"Sam Litzinger. Brenton Tarrant the twenty-eight-year-old suspected in the mosque attacks in New Zealand had traveled to the Balkans in the past three years where he toured historic sites and apparently studied battles between Christians and the Ottoman empire. New Zealand police Commissioner Mike Bush says the death toll from the shootings has climbed it is with sadness advise that the number of people who have died in this awful vent has narrowed to fifty CBS news correspondent Steve Futterman. This woman here in Christ Church. Feels lucky lucky that her son is alive. Hit. In gun or whatever the fighting was happening. Any say, oh, she was on the phone with a friend when the gunman opened fire starts screaming, and I'm driving around like amid woman, and I want my son. Her son was in the mosque. It was the worst moment parent can imagine line fear here. We order so much fear. You thought the worst? I thought my son is gone. Fortunately, for her her son survived little bruise on his eyes. But overall, he's okay. Steve Futterman, CBS news Christ's church. New Zealand President Trump says he doesn't think this attack signals arise in white supremacist views Democrats are trying to figure out what to do next. Now. The President Trump has vetoed a Bill that would have overturned his emergency declaration CBS news, correspondent coal Killian. Democrats will look for ways to prevent the president from trying to shift some of these funds that he wants to use for the border wall. They want to prevent him from being able to divert some of that funding from other projects, for instance, military construction, Mr. Trump had promised. Peterlee that Mexico would pay for the wall. CBS news correspondent Kenneth Craig's is young people around the world have turned out to demand action on climate change. They protested.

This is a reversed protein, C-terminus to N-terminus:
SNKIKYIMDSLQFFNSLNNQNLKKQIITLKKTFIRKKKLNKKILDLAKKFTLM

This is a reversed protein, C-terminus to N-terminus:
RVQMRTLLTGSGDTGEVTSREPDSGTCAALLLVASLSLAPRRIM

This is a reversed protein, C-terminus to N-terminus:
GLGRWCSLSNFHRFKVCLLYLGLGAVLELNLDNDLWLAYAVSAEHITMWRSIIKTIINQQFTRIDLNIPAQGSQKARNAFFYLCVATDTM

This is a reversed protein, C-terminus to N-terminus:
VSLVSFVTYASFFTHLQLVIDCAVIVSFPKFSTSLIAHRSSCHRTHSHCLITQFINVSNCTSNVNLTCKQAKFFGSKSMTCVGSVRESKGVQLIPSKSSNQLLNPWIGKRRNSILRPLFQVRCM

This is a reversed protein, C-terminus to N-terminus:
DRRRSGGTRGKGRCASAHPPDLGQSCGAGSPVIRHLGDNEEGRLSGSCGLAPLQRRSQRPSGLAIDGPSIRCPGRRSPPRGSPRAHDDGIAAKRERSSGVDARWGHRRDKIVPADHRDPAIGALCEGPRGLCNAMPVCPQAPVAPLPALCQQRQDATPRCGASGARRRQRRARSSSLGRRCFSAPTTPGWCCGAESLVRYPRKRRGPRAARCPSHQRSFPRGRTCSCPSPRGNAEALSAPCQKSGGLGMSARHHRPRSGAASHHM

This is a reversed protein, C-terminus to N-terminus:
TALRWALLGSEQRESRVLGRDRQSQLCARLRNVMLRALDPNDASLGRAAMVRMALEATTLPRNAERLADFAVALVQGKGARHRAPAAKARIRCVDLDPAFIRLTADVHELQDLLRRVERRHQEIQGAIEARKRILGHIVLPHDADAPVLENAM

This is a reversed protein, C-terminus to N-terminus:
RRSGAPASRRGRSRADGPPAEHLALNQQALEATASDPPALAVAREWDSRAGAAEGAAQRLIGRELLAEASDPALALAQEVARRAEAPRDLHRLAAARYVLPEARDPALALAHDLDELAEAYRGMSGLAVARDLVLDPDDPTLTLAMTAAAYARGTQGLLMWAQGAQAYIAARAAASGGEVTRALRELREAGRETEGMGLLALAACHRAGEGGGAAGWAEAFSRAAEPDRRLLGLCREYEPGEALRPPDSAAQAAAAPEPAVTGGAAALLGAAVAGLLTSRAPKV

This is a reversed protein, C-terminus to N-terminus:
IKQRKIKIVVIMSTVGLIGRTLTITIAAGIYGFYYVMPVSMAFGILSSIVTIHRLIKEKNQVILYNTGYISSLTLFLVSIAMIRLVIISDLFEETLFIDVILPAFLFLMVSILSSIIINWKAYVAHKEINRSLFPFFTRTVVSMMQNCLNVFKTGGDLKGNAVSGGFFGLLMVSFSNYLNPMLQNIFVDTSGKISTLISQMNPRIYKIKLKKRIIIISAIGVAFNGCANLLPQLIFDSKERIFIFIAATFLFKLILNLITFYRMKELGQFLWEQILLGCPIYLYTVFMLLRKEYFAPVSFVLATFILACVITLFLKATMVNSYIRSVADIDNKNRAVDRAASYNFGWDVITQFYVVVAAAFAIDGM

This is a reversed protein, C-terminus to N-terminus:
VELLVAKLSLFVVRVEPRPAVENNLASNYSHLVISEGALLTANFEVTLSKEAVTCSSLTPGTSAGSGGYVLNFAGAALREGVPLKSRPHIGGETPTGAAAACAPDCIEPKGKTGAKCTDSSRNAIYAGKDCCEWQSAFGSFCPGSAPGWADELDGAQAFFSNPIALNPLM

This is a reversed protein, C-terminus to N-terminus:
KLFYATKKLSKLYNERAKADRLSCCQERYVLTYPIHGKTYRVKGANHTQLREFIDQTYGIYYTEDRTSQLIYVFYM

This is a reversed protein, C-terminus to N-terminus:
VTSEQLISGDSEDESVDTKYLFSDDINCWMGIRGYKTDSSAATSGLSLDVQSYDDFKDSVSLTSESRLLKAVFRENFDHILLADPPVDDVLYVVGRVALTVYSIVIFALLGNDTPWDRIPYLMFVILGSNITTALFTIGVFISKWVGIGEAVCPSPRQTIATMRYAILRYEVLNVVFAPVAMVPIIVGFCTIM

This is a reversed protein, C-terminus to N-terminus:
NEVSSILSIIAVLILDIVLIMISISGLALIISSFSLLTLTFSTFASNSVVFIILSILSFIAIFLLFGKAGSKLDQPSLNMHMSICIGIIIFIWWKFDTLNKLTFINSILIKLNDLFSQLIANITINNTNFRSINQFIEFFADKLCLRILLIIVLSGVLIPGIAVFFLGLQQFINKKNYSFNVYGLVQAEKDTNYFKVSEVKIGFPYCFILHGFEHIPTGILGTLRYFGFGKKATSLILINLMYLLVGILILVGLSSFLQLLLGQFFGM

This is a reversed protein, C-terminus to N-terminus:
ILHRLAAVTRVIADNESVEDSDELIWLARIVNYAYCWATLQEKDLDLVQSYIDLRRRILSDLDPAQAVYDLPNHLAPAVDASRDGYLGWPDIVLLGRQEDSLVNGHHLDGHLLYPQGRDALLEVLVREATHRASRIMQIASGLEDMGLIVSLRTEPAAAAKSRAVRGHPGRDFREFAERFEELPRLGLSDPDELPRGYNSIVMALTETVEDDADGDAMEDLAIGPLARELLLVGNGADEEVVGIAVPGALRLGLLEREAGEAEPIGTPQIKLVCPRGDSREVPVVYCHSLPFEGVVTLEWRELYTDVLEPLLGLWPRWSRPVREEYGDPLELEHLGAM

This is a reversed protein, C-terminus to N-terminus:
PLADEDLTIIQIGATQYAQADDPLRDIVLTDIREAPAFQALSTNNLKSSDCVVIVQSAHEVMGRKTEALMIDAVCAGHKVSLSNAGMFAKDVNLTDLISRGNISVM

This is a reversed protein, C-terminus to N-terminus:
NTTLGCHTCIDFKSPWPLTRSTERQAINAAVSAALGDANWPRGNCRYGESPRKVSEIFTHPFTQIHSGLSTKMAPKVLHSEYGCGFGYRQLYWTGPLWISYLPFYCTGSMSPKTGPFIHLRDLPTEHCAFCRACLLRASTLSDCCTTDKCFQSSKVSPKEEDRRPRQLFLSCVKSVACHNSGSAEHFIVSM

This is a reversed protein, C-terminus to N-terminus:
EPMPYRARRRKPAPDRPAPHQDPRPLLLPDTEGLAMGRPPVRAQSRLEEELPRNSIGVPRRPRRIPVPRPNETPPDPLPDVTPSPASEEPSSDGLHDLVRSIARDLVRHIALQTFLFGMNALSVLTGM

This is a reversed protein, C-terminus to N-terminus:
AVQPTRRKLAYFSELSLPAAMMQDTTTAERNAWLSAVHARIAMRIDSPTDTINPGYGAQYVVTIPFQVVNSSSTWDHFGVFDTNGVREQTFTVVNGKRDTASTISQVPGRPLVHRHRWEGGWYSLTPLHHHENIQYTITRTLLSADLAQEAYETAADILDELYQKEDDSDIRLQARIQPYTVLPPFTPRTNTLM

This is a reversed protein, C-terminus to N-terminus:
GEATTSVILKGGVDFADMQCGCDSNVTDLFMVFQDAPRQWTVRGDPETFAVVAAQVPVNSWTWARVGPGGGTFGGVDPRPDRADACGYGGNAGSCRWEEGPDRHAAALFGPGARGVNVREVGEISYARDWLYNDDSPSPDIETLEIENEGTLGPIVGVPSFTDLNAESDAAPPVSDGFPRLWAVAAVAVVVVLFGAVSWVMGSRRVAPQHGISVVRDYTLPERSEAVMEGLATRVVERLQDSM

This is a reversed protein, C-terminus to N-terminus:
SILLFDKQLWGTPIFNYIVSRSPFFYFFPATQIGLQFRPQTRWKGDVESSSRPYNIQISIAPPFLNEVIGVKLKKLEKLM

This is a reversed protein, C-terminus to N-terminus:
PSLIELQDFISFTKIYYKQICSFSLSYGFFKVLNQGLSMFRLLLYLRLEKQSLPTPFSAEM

"ottoman empire" Discussed on 850 WFTL